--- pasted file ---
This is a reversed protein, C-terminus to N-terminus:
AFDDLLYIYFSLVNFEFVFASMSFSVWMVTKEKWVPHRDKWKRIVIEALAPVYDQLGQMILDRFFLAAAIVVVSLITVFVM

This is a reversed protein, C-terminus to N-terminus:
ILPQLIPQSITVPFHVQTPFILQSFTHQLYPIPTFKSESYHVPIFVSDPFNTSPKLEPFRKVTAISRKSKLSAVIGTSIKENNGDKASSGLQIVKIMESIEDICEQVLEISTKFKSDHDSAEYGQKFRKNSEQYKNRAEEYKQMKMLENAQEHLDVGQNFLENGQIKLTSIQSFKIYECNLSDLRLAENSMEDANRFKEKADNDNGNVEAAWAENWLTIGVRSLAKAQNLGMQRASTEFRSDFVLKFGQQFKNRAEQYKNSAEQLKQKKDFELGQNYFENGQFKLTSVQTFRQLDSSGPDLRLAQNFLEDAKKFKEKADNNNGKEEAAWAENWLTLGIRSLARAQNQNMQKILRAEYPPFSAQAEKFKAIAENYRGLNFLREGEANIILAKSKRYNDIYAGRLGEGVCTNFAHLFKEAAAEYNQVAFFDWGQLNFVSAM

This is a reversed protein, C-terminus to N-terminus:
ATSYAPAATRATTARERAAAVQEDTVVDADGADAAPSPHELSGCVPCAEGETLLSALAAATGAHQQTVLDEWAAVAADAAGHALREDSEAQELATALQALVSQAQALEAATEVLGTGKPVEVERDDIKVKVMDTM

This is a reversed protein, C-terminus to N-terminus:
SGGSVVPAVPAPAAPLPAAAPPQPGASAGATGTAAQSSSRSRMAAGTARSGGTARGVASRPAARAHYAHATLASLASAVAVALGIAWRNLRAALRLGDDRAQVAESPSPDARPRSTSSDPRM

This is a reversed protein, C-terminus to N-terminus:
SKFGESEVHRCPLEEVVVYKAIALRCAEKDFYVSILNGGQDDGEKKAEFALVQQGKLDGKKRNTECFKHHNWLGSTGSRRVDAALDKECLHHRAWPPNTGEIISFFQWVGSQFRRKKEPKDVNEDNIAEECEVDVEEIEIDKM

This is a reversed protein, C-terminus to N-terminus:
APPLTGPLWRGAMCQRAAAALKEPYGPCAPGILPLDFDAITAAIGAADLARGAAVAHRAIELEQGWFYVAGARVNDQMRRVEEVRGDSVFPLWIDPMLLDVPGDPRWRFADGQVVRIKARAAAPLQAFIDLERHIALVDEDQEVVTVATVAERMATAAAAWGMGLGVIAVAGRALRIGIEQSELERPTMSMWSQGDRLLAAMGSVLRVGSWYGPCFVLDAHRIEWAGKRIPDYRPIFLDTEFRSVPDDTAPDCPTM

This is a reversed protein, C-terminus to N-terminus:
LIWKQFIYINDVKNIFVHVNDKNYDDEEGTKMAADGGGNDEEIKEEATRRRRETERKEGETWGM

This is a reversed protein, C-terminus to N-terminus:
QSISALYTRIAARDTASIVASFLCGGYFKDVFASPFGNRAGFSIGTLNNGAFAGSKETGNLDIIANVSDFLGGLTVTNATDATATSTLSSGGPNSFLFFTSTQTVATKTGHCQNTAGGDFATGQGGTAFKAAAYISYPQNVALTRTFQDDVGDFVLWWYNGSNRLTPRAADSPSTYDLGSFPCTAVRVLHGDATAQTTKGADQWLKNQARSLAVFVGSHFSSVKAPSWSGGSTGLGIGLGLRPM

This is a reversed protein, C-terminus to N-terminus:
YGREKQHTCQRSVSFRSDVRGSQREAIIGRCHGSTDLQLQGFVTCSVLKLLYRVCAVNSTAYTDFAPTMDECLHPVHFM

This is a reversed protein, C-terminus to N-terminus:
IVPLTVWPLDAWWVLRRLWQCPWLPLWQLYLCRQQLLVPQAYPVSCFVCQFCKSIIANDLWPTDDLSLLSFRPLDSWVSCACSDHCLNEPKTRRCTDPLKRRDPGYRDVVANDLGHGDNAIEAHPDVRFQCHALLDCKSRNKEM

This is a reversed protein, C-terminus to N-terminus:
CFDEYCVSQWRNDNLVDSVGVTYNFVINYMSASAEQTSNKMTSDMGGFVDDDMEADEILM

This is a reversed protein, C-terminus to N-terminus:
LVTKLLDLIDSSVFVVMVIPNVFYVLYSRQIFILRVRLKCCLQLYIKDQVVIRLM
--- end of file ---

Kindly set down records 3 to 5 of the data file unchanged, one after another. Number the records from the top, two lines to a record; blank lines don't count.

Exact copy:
This is a reversed protein, C-terminus to N-terminus:
ATSYAPAATRATTARERAAAVQEDTVVDADGADAAPSPHELSGCVPCAEGETLLSALAAATGAHQQTVLDEWAAVAADAAGHALREDSEAQELATALQALVSQAQALEAATEVLGTGKPVEVERDDIKVKVMDTM

This is a reversed protein, C-terminus to N-terminus:
SGGSVVPAVPAPAAPLPAAAPPQPGASAGATGTAAQSSSRSRMAAGTARSGGTARGVASRPAARAHYAHATLASLASAVAVALGIAWRNLRAALRLGDDRAQVAESPSPDARPRSTSSDPRM

This is a reversed protein, C-terminus to N-terminus:
SKFGESEVHRCPLEEVVVYKAIALRCAEKDFYVSILNGGQDDGEKKAEFALVQQGKLDGKKRNTECFKHHNWLGSTGSRRVDAALDKECLHHRAWPPNTGEIISFFQWVGSQFRRKKEPKDVNEDNIAEECEVDVEEIEIDKM